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Republicans stumble with Senate border bill and Mayorkas impeachment, but may seek do-over

“There will be a trial," says Rep. Andrew Clyde, R-Ga., adding that the impeachment resolution will likely be voted on again next week

Published: February 6, 2024 11:00pm

Updated: February 7, 2024 12:10pm

House Republicans are hoping for a do-over next week after their effort to impeach Homeland Security Secretary Alejandro Mayorkas failed on Tuesday evening 216-214.

Rep. Andrew Clyde, R-Ga., told Just the News after the vote that Rep. Blake Moore, R-Utah, changed his vote to no so the resolution can be brought up again next week when House Majority Leader Steve Scalise, R-La., is in the chamber. Scalise was reportedly receiving cancer treatment and had to miss the floor vote. Clyde predicted that it will pass whenever it is voted on next week with Scalise present.

“There will be a trial,” Clyde said during an interview after the vote. "It is still a live vote. It will come back next week."

Mayorkas so far has narrowly avoided becoming the first sitting cabinet secretary to be impeached after the House GOP voted to reject the resolution on Tuesday. 

"I fully expect that next week we will impeach Mayorkas," Clyde said.

A cabinet secretary hasn't faced impeachment charges since 148 years ago in 1876. The Mayorkas impeachment would have been the first time a sitting secretary has been impeached. Secretary of War William Belknap resigned ahead of the vote in 1876.

A total of 11 impeachment managers would have been formally appointed if the resolution had passed. House Foreign Affairs Committee Chairman Michael McCaul was one of the lawmakers to be appointed. 

"By refusing to enforce the law, Sec. Mayorkas has violated his oath of office. I’m honored to have been appointed by Speaker Johnson as a Senate impeachment trial manager, using my experience as a federal prosecutor to stand up for our Constitution & the safety of all Americans," McCaul wrote on X.

The resolution faced opposition from a handful of Republicans who argued that it set a precedent that Democrats could use against future Republican cabinet secretaries. 

"I think that it lowers the grounds of impeachment," said Rep. Tom McClintock, R-Calif., ahead of the vote.

Rep. Clay Higgins, R-La., responded to GOP critics of the Mayorkas impeachment effort on his X account prior to the vote.

"A few Republicans oppose impeachment of Mayorkas because they fail to grasp the actual 1789 meaning of Constitutional writ. If they seek affirmation of their position, then let the historical record of our Republic reflect a full and vigorous Senate trial," he wrote. "America deserves closure on the 'High Crimes and Misdemeanors' disagreement.'"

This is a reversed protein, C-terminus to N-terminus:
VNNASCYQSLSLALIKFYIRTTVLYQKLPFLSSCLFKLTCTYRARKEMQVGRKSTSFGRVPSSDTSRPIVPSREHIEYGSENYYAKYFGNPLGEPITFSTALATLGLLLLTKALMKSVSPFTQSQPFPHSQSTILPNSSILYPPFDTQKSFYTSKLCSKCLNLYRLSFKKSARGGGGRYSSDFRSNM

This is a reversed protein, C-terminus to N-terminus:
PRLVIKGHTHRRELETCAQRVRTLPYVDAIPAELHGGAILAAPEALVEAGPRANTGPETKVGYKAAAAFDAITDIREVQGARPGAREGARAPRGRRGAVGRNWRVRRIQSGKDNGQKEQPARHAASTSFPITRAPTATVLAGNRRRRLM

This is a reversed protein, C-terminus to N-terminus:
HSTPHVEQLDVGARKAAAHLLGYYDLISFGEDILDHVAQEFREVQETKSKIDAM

Republicans such as House Homeland Security Chairman Mark Green, R-Tenn., have argued that Mayorkas isn't properly enforcing existing provisions of the Immigration and Nationality Act as encounters with migrants at the border set all-time records.

“While I’m disappointed in the outcome of today’s vote, this is not the end of our efforts to hold Secretary Mayorkas accountable. I look forward to Leader Scalise’s return," Green said in a statement after the vote.

A single month record of 302,000 migrant encounters occurred at the border in December 2023 alone and 2.4 million total encounters in fiscal year 2023. 

Democrats described the Mayorkas impeachment effort as a "sham" that's based on policy disagreements with President Biden.

Rep. Sheila Jackson Lee, D-Texas., a member of the House Homeland Security Committee, told Just the News that the GOP should not "waste time on revengeful impeachments."

Sen. Joe Manchin, D-W.V., predicted that Senate Democrats would have killed the Mayorkas impeachment trial if the resolution passed the House. 

“We would dismiss it, yes. I think there’s the votes for that,” Manchin said on Tuesday, according to the Washington Examiner.

In the Senate, Republican leaders are vowing to oppose the border deal that Sen. James Lankford, R-Okla., negotiated with Senate Democrats. Lankford has been heavily criticized for negotiating a deal that House Republican leaders declared is "dead on arrival" in the chamber, arguing that it doesn't adequately secure the border and could incentivize more illegal immigration. 

Under the new authority included in the bill, Biden would have the power to close the southern border if immigrant encounters reach an average of 5,000 per day over a seven day period.

Sen. Chris Murphy, D-Conn., a Democrat negotiator of the border deal, noted that the legislation includes a "requirement the President to [sic] funnel asylum claims to the land ports of entry when more than 5,000 people cross" the border in a single day.

"The border never closes, but claims must be processed at the ports. This allows for a more a more orderly, humane asylum processing system," he said.

An immigration law expert told Just the News that provisions of the bill would lead to more attempted crossings at ports of entry if the president's emergency authority is ever invoked. The legislation permits a minimum of 1,400 migrants to be processed at ports of entry.

Immigration has became the top concern on the minds of most voters, according to the results of a recent Harvard CAPS-Harris X poll. Of the voters who were polled, 35% named immigration as a top issue followed by inflation.